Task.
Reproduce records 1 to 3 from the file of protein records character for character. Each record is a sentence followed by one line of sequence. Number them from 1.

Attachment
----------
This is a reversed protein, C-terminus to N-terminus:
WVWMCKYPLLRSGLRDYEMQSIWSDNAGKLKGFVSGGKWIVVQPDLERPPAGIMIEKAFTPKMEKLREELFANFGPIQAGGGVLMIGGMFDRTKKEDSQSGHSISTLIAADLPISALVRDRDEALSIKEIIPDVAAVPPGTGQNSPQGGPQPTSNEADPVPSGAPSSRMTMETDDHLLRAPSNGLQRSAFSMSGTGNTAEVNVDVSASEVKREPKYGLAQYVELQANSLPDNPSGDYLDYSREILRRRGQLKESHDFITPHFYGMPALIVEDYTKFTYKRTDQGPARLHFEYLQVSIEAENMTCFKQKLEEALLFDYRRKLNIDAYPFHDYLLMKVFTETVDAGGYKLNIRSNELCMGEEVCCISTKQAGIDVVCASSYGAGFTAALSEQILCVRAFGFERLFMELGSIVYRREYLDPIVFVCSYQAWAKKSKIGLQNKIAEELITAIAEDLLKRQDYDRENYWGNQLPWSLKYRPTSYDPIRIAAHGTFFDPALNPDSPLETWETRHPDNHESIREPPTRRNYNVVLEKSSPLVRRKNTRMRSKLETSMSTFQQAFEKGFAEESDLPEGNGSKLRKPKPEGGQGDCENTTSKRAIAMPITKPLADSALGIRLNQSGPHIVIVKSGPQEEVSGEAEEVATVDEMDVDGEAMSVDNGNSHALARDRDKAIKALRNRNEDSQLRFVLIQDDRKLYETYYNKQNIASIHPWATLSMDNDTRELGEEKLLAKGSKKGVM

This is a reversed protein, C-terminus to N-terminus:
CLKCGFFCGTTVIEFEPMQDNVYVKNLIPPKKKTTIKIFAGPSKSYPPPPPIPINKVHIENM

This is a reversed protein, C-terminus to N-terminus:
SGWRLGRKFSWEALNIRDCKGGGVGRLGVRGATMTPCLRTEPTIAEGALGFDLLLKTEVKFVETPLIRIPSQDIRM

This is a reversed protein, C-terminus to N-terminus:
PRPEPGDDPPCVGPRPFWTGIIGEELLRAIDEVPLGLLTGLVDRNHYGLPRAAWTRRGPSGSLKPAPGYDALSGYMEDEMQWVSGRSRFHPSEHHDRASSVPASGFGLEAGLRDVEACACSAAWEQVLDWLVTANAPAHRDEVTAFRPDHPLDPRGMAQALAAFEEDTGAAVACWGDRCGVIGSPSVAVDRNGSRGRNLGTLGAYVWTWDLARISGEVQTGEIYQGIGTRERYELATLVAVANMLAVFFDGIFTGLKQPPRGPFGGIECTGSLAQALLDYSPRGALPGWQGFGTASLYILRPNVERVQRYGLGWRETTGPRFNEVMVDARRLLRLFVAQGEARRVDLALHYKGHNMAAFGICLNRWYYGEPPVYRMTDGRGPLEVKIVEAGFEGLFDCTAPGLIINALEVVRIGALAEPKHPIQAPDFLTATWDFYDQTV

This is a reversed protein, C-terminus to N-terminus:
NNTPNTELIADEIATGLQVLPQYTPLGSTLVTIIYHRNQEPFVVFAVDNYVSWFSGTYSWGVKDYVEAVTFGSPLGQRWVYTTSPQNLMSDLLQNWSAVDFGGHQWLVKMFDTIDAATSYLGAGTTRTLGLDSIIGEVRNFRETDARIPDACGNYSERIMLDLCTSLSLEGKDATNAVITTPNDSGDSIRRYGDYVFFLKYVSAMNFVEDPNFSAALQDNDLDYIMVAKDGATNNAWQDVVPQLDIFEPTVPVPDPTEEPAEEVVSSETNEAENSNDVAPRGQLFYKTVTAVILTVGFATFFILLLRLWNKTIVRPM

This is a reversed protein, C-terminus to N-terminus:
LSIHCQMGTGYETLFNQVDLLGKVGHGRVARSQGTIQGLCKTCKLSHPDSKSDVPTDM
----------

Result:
This is a reversed protein, C-terminus to N-terminus:
WVWMCKYPLLRSGLRDYEMQSIWSDNAGKLKGFVSGGKWIVVQPDLERPPAGIMIEKAFTPKMEKLREELFANFGPIQAGGGVLMIGGMFDRTKKEDSQSGHSISTLIAADLPISALVRDRDEALSIKEIIPDVAAVPPGTGQNSPQGGPQPTSNEADPVPSGAPSSRMTMETDDHLLRAPSNGLQRSAFSMSGTGNTAEVNVDVSASEVKREPKYGLAQYVELQANSLPDNPSGDYLDYSREILRRRGQLKESHDFITPHFYGMPALIVEDYTKFTYKRTDQGPARLHFEYLQVSIEAENMTCFKQKLEEALLFDYRRKLNIDAYPFHDYLLMKVFTETVDAGGYKLNIRSNELCMGEEVCCISTKQAGIDVVCASSYGAGFTAALSEQILCVRAFGFERLFMELGSIVYRREYLDPIVFVCSYQAWAKKSKIGLQNKIAEELITAIAEDLLKRQDYDRENYWGNQLPWSLKYRPTSYDPIRIAAHGTFFDPALNPDSPLETWETRHPDNHESIREPPTRRNYNVVLEKSSPLVRRKNTRMRSKLETSMSTFQQAFEKGFAEESDLPEGNGSKLRKPKPEGGQGDCENTTSKRAIAMPITKPLADSALGIRLNQSGPHIVIVKSGPQEEVSGEAEEVATVDEMDVDGEAMSVDNGNSHALARDRDKAIKALRNRNEDSQLRFVLIQDDRKLYETYYNKQNIASIHPWATLSMDNDTRELGEEKLLAKGSKKGVM

This is a reversed protein, C-terminus to N-terminus:
CLKCGFFCGTTVIEFEPMQDNVYVKNLIPPKKKTTIKIFAGPSKSYPPPPPIPINKVHIENM

This is a reversed protein, C-terminus to N-terminus:
SGWRLGRKFSWEALNIRDCKGGGVGRLGVRGATMTPCLRTEPTIAEGALGFDLLLKTEVKFVETPLIRIPSQDIRM